• Haseeb Qureshi and Justin Smith bet Ashton Griffin $300,000 that he couldn’t run 70 miles in under 24 hours. Griffin completed the bet with 45 minutes to spare.

Most prop bets are made with some degree of skill, rather than just blindly throwing money around. But it’s hard to quantify your chances of success with many of these bets.

For example, how do you know whether it’s +EV to wager on somebody going vegetarian for a full year?

Long story short, some prop bets are made purely for entertainment. And this can be risky when players are betting substantial amounts of money.

8. Poker Players Can Become Millionaires

One of the most attractive qualities to poker is that it can make you rich. Here are some online poker players who’ve become insanely wealthy through the game (online cash profits only):

  • Patrik Antonius – $15.74 million in profits
  • Dan Cates – $11.3m
  • Phil Ivey – $10.4m
  • Niklas Heinecker – $9.75m
  • Di Dang – $8.09m
  • Jens Kyllönen – $5.52m

Some will argue that many of these players got their start before or during the poker boom. Games were softer back in these days because strategy was less prevalent.

Poker is tougher today because strategy resources are everywhere. Nevertheless, it’s still possible to become a highly successful player.

One of my favorite examples of somebody crushing modern poker games is Cullen “cumicon” Connors.

Cumicon flew under the radar because he never publicized his high stakes poker results during his career. It was only until he decided to retire from the game that Connors shared his results with the world.

He displayed a shocking graph on TwoPlusTwo that revealed $7.4 million in online cash game profits.

One of the most impressive things about Connor’s graph is that it features a steady upward climb. In other words, he didn’t just ride a hot streak towards a massive fortune.

Cumicon and the other examples show that skilled poker pros can get rich.

9. Some Pros Admit that Poker can be Gambling

10-time WSOP champion Doyle Brunson was once asked if he thinks poker is gambling.

“Of course it’s gambling,” he said. “Are you some kind of bozo? Although that doesn’t mean that some folks aren’t better at it than others.”

Brunson has made millions of dollars from poker. But his comments show he’s freely willing to admit that poker isn’t immune from the gambling category.

Daniel Negreanu is another famous pro who believes that poker is gambling.

“Poker is gambling. Exactly as backgammon is gambling. When you play for money, you are gambling – you can either win or lose,” Negreanu explained.

“[Poker] is a form of gambling you can beat, just like sports betting, but it is gambling. To say that we want to distance ourselves from gambling, it would be dishonest.”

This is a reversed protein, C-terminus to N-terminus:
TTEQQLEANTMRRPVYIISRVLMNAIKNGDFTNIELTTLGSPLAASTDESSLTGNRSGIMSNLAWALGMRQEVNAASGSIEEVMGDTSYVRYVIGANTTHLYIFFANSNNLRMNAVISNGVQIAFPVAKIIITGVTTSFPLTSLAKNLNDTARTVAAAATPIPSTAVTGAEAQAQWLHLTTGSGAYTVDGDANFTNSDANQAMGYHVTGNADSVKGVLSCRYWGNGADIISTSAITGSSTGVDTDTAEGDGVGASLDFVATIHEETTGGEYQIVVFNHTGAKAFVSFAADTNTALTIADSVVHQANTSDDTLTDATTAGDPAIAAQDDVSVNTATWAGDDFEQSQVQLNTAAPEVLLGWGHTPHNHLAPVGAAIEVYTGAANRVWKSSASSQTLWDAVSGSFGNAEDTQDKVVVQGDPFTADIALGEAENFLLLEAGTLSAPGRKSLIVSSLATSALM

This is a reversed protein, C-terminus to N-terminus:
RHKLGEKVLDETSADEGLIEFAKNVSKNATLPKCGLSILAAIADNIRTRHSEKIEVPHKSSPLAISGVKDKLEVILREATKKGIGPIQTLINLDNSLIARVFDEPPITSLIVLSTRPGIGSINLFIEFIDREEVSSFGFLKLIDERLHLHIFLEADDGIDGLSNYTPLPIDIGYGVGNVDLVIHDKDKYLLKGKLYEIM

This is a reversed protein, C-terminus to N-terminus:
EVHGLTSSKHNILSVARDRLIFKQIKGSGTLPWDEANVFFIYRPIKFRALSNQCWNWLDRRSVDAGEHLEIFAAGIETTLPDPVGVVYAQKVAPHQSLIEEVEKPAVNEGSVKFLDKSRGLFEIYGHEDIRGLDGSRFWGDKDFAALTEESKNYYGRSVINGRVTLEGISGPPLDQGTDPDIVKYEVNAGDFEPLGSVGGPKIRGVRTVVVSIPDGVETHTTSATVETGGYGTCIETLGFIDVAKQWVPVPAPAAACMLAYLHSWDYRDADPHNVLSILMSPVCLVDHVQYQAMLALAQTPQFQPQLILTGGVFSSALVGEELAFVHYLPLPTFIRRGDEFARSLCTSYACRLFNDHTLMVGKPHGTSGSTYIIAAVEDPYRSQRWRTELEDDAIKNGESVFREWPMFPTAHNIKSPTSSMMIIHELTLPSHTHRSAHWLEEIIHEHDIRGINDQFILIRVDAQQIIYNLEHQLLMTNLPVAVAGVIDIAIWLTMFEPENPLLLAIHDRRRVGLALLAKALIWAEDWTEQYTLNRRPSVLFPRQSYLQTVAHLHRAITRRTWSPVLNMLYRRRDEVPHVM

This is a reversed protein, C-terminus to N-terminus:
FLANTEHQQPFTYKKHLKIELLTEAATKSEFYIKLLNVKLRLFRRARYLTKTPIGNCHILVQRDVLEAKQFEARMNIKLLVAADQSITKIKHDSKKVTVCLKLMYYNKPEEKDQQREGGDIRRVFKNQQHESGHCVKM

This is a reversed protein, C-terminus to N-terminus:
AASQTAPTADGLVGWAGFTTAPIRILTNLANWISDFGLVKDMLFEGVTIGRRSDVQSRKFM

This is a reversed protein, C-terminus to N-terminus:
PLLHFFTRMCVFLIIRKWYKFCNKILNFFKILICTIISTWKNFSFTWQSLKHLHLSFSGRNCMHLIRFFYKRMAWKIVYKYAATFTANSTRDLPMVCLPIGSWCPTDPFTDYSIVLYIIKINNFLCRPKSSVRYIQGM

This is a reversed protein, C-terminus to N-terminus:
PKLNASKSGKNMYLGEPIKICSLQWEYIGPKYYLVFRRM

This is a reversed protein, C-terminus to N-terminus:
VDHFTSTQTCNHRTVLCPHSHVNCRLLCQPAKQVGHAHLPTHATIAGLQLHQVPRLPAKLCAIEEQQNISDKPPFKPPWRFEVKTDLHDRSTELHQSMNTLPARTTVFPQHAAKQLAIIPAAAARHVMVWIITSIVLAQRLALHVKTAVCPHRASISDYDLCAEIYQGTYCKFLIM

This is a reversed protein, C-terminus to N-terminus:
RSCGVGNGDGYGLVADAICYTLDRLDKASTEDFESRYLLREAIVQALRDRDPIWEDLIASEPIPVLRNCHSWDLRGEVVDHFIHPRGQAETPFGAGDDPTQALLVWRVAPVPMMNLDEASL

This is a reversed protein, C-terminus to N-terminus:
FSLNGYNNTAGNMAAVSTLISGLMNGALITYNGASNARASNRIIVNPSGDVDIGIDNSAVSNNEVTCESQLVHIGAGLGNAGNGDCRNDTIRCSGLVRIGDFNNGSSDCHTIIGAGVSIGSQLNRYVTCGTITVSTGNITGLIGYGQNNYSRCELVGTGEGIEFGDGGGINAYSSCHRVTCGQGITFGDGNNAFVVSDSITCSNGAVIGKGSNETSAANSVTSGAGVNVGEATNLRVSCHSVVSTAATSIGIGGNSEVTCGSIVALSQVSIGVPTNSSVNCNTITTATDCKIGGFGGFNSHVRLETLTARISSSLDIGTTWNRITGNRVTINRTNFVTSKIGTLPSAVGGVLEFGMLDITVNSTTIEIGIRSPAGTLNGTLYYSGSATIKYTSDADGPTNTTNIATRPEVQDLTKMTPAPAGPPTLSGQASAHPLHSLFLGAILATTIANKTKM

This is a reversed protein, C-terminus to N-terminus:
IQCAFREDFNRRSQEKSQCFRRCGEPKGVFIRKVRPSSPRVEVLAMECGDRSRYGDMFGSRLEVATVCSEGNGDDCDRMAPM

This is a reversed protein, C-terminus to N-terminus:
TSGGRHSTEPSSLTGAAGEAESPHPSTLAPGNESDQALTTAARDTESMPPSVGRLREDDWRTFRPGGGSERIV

Negreanu has won more money in live tournaments than anybody with $35.3 million. But the 6-time WSOP winner isn’t biased when explained that poker does indeed have gambling elements.

10. Improving at Poker is a Never-Ending Process

Another interesting thing that Brunson said is, “Poker takes 5 minutes to learn, but a lifetime to master.”

This is even more the case today with how skilled modern players have become. The fact that you can dedicate so much time to becoming a better player shows just how much skill is involved.

In the past, the best tools for improvement were books and online articles. But we have far more resources today, including forum threads, Heads Up Displays (HUDs), Twitch streams, and YouTube videos.

My personal favorites are Twitch and YouTube because they are free and full of helpful advice.

Many poker pros stream their online sessions on Twitch, offering helpful tips along the way. You don’t have to spend any money to watch their streams because they earn revenue from ads.

YouTube videos are good for situational advice, such as how to 3 bet or identify opponents’ hand ranges. All you need to do is run a YouTube search for whatever poker topic you’re trying to learn.

The internet is filled with countless videos, Twitch streams, and forum threads based on poker strategy. This means that you have no shortage of ways to improve your game.


I covered multiple points on how poker can be considered both a skill game and strictly gambling. The truth is that poker lies somewhere in between skill and gambling because both elements play a role in your results.

Even the best players lose money when they suffer bad beats and a poor run of cards. Likewise, a novice can win short term profits when things are going their way.

But poker contains enough skill that the best players are going to win over the long term. The more hours you put into studying strategy and analyzing your sessions afterwards, the higher your chances of making profits.

In summary, I highly recommend poker if you’re looking for a challenging game that gives you an opportunity to win serious money.